There shall be no poor among you … if thou carefully hearken unto the voice of the Lord thy God, to observe to do all these commandments. … The poor shall never cease out of the land. (KJV)

There need be no poor people among you … if only you fully obey. … There will always be poor people in the land. (NIV)

If you obey, then there will be no poor among you. But you do not obey, so therefore there will always be poor among you.

“This entire commandment” described in Deuteronomy included the Jubilee and Sabbath laws governing the forgiveness of debts, plus a whole host of other laws that made up the Levitical safety net. Taken as a whole, those laws really would have ensured that there would be no poor in the land. But those laws were never put in place, never enforced, never obeyed, never followed — not even during the reigns of the good kings.

The only time during which anything like those laws was in place was in the wilderness, when God was in charge of supplying an alternate currency. Manna, unlike gold, couldn’t be hoarded — only shared.

“The poor you will always have with you,” Jesus said 2,000 years ago, quoting a scripture written many centuries before that. And for all those many hundreds of years this has been descriptively accurate. For all of that time, the poor have, indeed, always been with us — the living proof of our perpetual, perennial moral failure.

  • Anonymous

    “if only you fully obey”
    “fully obey”
    “obey the Lord your God”
    “obey”
    “OBEY!”

    DALEKS!!

    ::dives behind sofa::

  • Anonymous

    I’m puzzled by the morality that decries cuts in aid, but eagerly accepts/encourages taking others money at the point of a gun to provide that aid.

    How come they never stop to consider that the people who benefit from their tax dollars may well be themselves?

    Our social systems aim to keep our elderly from having to live on cat food. If you detest that idea, consider that perhaps one day you may be only a government check away from having to eat cat food yourself.

    Voluntary charitable donations don’t work.

    There is no contradiction between trying to care for our elderly and enforcing the tax laws through threat of incarceration and fines. Nobody in the U.S. Government is taking peoples’ taxes at the point of a gun — that’s a strawperson.

  • Anonymous

    Also frequently seen in the company of “nobody ever gave me anything,” which is patent bull if someone has actually made it to adulthood.

    Or even been weaned. Do these folks get invoiced by their parents for services, or something?

  • Loki100

    Well, that and the mind-boggling enormity of their inherited wealth.

    True. No one ever made billions being a union organizer.

  • http://www.facebook.com/profile.php?id=659001961 Brad Ellison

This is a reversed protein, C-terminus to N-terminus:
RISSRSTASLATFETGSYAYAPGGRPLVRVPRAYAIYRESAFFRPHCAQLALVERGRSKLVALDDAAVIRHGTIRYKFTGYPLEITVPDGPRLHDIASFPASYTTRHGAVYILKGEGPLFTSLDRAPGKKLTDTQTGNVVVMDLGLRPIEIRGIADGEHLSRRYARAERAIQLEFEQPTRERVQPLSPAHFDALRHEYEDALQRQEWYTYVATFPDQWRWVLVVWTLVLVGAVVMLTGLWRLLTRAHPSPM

The traditional embellishment of the tale has it that the perfume’s value was 300 pieces of silver, and Judas’ habit was to skim 10% off the top. So he felt he was owed 30…

  • hf

    Pretty sure you’re all wrong about the story of the oil (except Fred, interestingly).

    The woman in the story anoints Jesus with fragrant oil. Does that sound familiar? She’s not doing him a favor, she’s declaring him King (or treating him like a living Ark of the Covenant).

    I think John, by making Judas a thief, actually makes sense of what otherwise seems like a simple lie by the Gospel writers. Obviously if this scene really happened, any onlookers who objected would do so for reasons unrelated to the cost of the oil. (‘Are you trying to kill us all?’) But if we treat it as a story and say the character who stole money from charity betrayed Jesus for that reason, we get a different message. Stop me if you know otherwise, but it seems like the Messiah by definition would bring about a world with no poor people. So here we have a cartoonishly obtuse character who doesn’t notice the promise of plenty because he only thinks of stealing money from the poor. This character prevents or delays the messianic age that should otherwise follow the anointing.

    Without John’s change it looks like obedience would get more of the story’s focus.

  • Jenny Islander

    I heard a sermon once in which the story was interpreted as Jesus saying, in essence, “You still don’t frickin’ get it, do you?” The preacher pointed out that actually, Jesus said that a lot to a lot of people in response to a lot of different questions. In this case, the answer was: “I’m going to die soon. As in die. As in dead. As in bundled into a hole in the ground without even the dignity of preparation for burial. This woman is doing what she can for me. And you’re pissing and moaning about what you want do to with the money instead. This is the moment. It’s passing now. I am on my way to death. WAKE. UP.”

    The same preacher invited us to keep in mind that many of Jesus’ disciples were commercial fishermen and play the familiar Bible stories in our heads as if they starred commercial fishermen we knew IRL. The boats featured in Deadliest Catch dock here regularly.

  • Daughter

    But… if you had spent 3 years with George, and had seen him live “with no place to lay his head,” and feed thousands of people, and heal dozens, and teach about giving to the poor, and so forth, then a little extravagence on his part wouldn’t make him a hypocrite. And as someone noted above, he was accepting the woman’s gift to him, while Judas was publicly shaming her.